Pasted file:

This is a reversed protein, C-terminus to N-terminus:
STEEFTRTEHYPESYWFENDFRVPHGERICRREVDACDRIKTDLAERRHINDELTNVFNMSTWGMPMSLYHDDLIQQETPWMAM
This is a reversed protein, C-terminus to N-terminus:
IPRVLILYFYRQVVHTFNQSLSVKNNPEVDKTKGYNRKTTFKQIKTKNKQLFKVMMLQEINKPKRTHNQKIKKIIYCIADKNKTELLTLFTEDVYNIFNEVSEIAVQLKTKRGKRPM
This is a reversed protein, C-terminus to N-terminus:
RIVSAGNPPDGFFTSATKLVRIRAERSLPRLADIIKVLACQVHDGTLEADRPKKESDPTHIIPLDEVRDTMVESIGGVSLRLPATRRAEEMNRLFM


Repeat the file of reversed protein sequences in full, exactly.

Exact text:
This is a reversed protein, C-terminus to N-terminus:
STEEFTRTEHYPESYWFENDFRVPHGERICRREVDACDRIKTDLAERRHINDELTNVFNMSTWGMPMSLYHDDLIQQETPWMAM
This is a reversed protein, C-terminus to N-terminus:
IPRVLILYFYRQVVHTFNQSLSVKNNPEVDKTKGYNRKTTFKQIKTKNKQLFKVMMLQEINKPKRTHNQKIKKIIYCIADKNKTELLTLFTEDVYNIFNEVSEIAVQLKTKRGKRPM
This is a reversed protein, C-terminus to N-terminus:
RIVSAGNPPDGFFTSATKLVRIRAERSLPRLADIIKVLACQVHDGTLEADRPKKESDPTHIIPLDEVRDTMVESIGGVSLRLPATRRAEEMNRLFM